• Why I am a Feminist: Nadika

    I am a feminist because:

    I don’t need feminism.

    What is this, why is this man pretending to be a woman oh is he a pervert he must be a sissy he didn’t have any strong men in his life to raise him he wants attention he is deluded.

    I don’t need feminism.

    Haha look why are all hijras begging on the streets why do they exploit us if you want to live you should work why do you dress like this so revealing a woman should have dignity you are not a woman

    I don’t need feminism.

    a mutilated male body is not a female body you were never female you haven’t experienced periods you haven’t woken up with blood on your legs

    I am a feminist.

    Or as I (till recently) put it on Twitter, I am a Jane-come-lately feminist.

    I began to read up, and think about, the ideas and principles that feminism propounds only after I came out, to myself and others, as a transwoman. I realised, and believed, that it was feminism that would accept me as a woman, will validate my existence as a human person, and protect me from deep seated prejudice and stigma.

    Over the last two years, I have, with the zeal of the new convert, defended feminism, held up examples of how patriarchy seriously hurts people and reduces the quality of life of a majority of people.

    But there are deeply problematic bits in (mainstream) feminism.

    Why Am I A Feminist She The People

    Why Am I A Feminist She The People

    For one, mainstream feminism is colour blind. The majority of feminists are white women with significant racial privilege and economic power. As such they overlook the privilege they hold, and intentionally or unintentionally negate and appropriate the struggles of women of colour.

    Mainstream feminism, especially as practiced in India, ignores caste entirely. Prominent Indian feminists mostly come from the more powerful, upper castes  and have traditionally enjoyed the same privilege within India, as white feminists around the world have.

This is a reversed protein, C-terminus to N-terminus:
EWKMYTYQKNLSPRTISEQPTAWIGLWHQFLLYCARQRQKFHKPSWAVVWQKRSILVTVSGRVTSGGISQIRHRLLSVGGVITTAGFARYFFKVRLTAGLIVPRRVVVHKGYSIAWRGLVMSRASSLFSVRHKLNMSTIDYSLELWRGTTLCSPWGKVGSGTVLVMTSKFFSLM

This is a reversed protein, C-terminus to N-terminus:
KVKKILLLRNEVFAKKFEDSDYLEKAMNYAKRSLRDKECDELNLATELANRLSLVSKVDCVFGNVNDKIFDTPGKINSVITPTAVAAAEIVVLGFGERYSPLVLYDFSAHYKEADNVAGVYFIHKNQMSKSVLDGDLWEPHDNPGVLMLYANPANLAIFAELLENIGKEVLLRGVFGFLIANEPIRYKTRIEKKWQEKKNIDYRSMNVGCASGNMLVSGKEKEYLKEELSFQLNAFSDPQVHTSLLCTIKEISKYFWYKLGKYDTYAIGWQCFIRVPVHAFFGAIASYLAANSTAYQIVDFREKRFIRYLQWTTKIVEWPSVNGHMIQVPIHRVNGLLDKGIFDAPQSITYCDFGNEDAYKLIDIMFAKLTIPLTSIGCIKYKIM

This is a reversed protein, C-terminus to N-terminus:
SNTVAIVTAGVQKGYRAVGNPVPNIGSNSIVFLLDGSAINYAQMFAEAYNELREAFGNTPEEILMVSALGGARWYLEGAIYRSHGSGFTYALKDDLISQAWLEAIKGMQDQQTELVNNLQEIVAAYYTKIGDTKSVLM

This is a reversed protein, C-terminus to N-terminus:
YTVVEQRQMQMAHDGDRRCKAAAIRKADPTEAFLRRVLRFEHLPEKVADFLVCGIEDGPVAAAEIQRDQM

Also Watch: Sagarika Ghose on Feminism In India

    Mainstream feminism is also strictly gender binary. There are no grey areas for white feminists. A large part of the world still believes that gender is an either-or, and that one can either be a woman, or a man. This belief is so entrenched that even the UN calls for a 50:50 breakup of the planet, men vs. women, in their annual Women’s Day observance.

    Mainstream feminism excludes sex workers, disabled persons, and other marginalised identities.

    Mainstream feminism needs be inclusive of all gender identities. (Pic credit: weheartit.com)

    Mainstream feminism, till recently, was ignorant of, or wilfully exclusionary of, transgender identities. For a whole generation of feminists, gender was not a spectrum of choices. This ended up negating the existence of trans persons, and those outside the western/European concepts of personhood.

    Even today, RadFems – Radical Feminists – exist who believe that transwomen are ‘merely’ mutilated men, and not women. Called TERFs – Trans Exclusionary Radical Feminists –they believe that trans women are actually gay men in women’s clothes, and trans men are lesbians seeking to escape from or benefit from patriarchy.

    Also Watch: Pragya Tiwari On Why She Is A Feminist

    I am a feminist despite, and probably because, of all these shortcomings in Feminism. I believe there is a need to be more intersectional. The more I talk about the problems that feminist thought needs to overcome, and the more I fight against stereotype, ignorance, wilful exclusion, hurtful propaganda and appropriation, the better my own life becomes, and those of others who are oppressed by and are victims of patriarchy.

    I need feminism. A feminism that engenders feminists who acknowledge their privilege where it exists and are able to use it to expand the scope of their work. A feminism that seeks to annihilate caste, and dismantle class structures. A feminism that is diverse, colourful, sex worker inclusive, trans inclusive, intersectional. I need feminism. Or as I would like to now call it, I need transgender feminism.

    Nadika is a non-binary, non-binary person from Chennai, India. She writes and edits for a living, and has interests in history, cinema and gender. She tweets @nadjanadika